In this week's Torah portion (Vayakhel) we read about the Jews helping out in the building of the Tabernacle. When referring to the talent (or mastery) in doing so, the Torah uses the term "חכמת לב". To me this seems like an unusual term to describe talent. Is there anything deeper here? or this is actually a typical term?
ובלב כל חכם לב. לעשות מלאכה כי גם זה ימצא בתולדת האדם שיוציא מלבו דברים עמוקים במלאכת המדות והוא לא למד החכמה
and all the wise hearted into whose hearts I have instilled wisdom -- to do work; for we find a similar thing among people, who know how to do complicated (lit. deep) things, even as they have not learned that wisdom themselves.
This would seem to imply that "חכמי לב" refer to those who did the skilled labor in the Mishkan without being taught how to do it, but rather knew how to do it intuitively, with Hashem's help.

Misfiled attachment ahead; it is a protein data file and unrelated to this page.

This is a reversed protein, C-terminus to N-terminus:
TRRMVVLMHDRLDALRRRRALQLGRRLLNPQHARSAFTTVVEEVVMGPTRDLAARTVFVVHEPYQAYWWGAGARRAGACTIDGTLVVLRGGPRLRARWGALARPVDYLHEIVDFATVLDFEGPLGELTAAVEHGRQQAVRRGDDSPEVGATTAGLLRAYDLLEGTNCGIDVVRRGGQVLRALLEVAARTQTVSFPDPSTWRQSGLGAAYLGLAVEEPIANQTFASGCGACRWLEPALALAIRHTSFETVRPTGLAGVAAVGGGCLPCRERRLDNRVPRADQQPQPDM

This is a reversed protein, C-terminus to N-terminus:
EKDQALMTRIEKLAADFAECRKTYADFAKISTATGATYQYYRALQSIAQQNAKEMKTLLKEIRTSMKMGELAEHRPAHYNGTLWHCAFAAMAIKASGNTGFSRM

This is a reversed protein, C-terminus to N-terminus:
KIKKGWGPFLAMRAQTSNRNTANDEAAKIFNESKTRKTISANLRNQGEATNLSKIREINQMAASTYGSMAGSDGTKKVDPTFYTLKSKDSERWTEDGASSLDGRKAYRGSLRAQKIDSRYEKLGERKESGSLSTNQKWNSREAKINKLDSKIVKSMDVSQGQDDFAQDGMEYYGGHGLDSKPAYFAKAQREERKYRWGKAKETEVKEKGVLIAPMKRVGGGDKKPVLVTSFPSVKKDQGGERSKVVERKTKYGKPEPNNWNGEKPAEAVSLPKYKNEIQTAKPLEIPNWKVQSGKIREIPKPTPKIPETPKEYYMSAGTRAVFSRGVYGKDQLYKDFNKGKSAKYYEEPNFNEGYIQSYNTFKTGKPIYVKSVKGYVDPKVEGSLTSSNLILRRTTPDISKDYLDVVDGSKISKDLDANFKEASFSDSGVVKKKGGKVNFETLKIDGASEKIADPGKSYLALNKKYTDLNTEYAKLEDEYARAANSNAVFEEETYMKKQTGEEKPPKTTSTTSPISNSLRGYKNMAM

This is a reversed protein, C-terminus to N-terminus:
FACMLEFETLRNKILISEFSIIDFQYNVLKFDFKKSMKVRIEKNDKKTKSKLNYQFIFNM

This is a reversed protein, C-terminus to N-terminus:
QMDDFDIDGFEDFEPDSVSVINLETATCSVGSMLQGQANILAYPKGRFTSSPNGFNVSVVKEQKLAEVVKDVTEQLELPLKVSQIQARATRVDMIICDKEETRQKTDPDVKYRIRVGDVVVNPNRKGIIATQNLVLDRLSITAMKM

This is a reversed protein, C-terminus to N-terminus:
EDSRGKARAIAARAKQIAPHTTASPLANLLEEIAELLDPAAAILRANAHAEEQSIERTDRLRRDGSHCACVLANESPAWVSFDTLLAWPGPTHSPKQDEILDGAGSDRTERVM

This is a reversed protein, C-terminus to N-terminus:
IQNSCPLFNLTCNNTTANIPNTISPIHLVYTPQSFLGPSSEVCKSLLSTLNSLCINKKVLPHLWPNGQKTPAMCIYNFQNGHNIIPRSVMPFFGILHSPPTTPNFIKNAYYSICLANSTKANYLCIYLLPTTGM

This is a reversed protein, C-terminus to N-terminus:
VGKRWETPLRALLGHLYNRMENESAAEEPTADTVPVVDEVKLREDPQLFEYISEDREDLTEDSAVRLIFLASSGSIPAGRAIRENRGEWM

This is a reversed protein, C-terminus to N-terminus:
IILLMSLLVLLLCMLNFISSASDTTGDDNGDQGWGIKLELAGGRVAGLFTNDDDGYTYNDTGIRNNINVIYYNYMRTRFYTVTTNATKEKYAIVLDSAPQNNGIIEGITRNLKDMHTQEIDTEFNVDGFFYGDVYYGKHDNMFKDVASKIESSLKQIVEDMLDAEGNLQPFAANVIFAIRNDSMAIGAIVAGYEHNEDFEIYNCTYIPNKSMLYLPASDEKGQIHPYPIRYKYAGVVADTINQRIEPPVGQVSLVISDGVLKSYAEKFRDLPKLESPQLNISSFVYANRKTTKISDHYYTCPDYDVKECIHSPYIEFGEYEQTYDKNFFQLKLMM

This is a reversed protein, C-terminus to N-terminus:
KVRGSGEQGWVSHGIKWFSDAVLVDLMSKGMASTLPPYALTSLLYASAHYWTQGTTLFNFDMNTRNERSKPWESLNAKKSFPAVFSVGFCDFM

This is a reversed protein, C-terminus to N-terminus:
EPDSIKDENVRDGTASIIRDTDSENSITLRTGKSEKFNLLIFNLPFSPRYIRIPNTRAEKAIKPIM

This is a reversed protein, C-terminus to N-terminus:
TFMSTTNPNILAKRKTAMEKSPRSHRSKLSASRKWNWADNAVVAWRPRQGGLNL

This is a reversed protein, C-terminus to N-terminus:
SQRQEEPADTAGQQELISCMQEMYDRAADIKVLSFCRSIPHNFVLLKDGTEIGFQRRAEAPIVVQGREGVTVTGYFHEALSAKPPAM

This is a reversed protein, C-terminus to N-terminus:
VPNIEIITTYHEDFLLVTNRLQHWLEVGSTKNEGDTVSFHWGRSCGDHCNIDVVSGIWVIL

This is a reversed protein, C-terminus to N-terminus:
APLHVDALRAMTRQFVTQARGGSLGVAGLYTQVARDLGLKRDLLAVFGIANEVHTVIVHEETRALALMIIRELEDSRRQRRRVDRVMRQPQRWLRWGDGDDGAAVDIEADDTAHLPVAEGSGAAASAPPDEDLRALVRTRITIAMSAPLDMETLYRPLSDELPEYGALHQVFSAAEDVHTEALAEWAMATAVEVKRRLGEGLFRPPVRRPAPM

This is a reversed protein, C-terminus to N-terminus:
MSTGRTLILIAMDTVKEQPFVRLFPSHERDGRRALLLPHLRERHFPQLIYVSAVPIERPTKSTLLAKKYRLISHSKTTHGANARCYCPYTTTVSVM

Almost whenever this idea was brought up, the speaker would mention that this actually makes a lot of sense -- after all, do we really expect that a nation of one time slaves, who were forced to do "back-breaking labor" (Shmos 1:14), would really have been taught by their masters to weave and work with gold and silver, and all of the other skilled labors that were needed for the Mishkan?